With the widespread cases of people afflicted with Covid-19, it can be depressing to hear about the total number of people affected by this disease. Added to that stress is knowing that with the closing of businesses--both temporary and permanent--jobs are lost and the road to economic recovery will be a long one.
Historically, this isn’t the first virulent epidemic in the United States, there have been several instances:
HIV/AIDS Epidemic: The first case of the HIV/AIDs infection was in New York City in 1981--at the time doctors didn’t know what the disease was and what was causing it ¹. As of 2017, there are over 37 million people worldwide living with this infection. To commemorate those who have lost their lives to HIV/AIDS and to raise awareness on this issue, December 1st is known as World Aids Day².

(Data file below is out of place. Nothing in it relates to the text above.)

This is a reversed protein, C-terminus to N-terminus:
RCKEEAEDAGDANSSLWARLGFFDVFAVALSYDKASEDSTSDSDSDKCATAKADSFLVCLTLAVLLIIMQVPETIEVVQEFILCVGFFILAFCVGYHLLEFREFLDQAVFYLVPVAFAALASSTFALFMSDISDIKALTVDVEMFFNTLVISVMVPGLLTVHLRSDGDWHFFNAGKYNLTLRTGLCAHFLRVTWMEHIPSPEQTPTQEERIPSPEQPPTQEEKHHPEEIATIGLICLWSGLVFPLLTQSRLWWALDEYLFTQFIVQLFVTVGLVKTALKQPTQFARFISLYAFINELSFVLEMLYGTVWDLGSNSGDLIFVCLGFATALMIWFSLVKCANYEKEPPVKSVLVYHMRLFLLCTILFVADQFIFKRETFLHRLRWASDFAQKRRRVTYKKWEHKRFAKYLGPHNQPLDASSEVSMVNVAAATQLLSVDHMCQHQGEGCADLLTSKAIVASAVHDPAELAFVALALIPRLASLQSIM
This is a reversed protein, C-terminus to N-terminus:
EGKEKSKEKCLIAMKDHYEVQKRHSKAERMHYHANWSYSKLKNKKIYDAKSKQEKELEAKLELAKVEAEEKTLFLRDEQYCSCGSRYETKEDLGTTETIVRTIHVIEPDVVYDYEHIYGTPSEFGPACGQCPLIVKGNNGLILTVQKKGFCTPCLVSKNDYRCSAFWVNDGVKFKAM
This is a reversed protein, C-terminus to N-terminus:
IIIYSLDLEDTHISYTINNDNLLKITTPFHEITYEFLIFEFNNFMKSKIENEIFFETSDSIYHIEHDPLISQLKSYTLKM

The Influenza Pandemic of 1918 (Spanish Flu): H1N1 was one of the most fatal diseases in the United States history. People from nearly all ages were at risk: those who are 5 years old or younger, 20-40, and 65 and older were vulnerable to the disease³. Worldwide, 50 million people died; 675,000 of them are from the United States⁴. While it is often called the "Spanish Flu" that is a misnomer--the actual origin of the outbreak is unknown⁵.
Polio: One of the few diseases that has been virtually wiped out in the United States for over 30 years⁶. Polio affected more than 37,000 people per year in the US alone⁷.
The one thing these three epidemics have in common is that things have gotten better. While it might not bring a lot of immediate solace to what’s going on, it is a re-affirming reminder that bad things do get better.